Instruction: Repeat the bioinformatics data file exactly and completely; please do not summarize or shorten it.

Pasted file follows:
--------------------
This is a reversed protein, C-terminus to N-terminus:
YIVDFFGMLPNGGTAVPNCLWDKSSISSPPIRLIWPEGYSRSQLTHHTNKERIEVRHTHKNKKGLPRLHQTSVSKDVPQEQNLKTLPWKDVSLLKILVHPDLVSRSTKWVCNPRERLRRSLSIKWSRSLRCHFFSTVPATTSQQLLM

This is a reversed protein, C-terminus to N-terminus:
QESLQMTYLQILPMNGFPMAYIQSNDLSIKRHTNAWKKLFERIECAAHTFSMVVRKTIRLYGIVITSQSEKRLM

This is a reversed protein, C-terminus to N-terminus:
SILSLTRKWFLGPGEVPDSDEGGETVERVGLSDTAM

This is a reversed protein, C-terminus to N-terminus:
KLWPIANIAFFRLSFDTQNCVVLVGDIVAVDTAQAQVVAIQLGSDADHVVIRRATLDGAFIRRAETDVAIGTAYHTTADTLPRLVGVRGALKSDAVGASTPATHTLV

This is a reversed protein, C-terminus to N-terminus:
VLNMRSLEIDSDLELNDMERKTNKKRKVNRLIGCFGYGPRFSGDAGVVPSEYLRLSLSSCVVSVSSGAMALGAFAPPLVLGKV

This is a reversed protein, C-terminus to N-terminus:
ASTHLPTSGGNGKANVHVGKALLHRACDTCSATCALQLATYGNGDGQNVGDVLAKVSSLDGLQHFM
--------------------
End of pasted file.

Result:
This is a reversed protein, C-terminus to N-terminus:
YIVDFFGMLPNGGTAVPNCLWDKSSISSPPIRLIWPEGYSRSQLTHHTNKERIEVRHTHKNKKGLPRLHQTSVSKDVPQEQNLKTLPWKDVSLLKILVHPDLVSRSTKWVCNPRERLRRSLSIKWSRSLRCHFFSTVPATTSQQLLM

This is a reversed protein, C-terminus to N-terminus:
QESLQMTYLQILPMNGFPMAYIQSNDLSIKRHTNAWKKLFERIECAAHTFSMVVRKTIRLYGIVITSQSEKRLM

This is a reversed protein, C-terminus to N-terminus:
SILSLTRKWFLGPGEVPDSDEGGETVERVGLSDTAM

This is a reversed protein, C-terminus to N-terminus:
KLWPIANIAFFRLSFDTQNCVVLVGDIVAVDTAQAQVVAIQLGSDADHVVIRRATLDGAFIRRAETDVAIGTAYHTTADTLPRLVGVRGALKSDAVGASTPATHTLV

This is a reversed protein, C-terminus to N-terminus:
VLNMRSLEIDSDLELNDMERKTNKKRKVNRLIGCFGYGPRFSGDAGVVPSEYLRLSLSSCVVSVSSGAMALGAFAPPLVLGKV

This is a reversed protein, C-terminus to N-terminus:
ASTHLPTSGGNGKANVHVGKALLHRACDTCSATCALQLATYGNGDGQNVGDVLAKVSSLDGLQHFM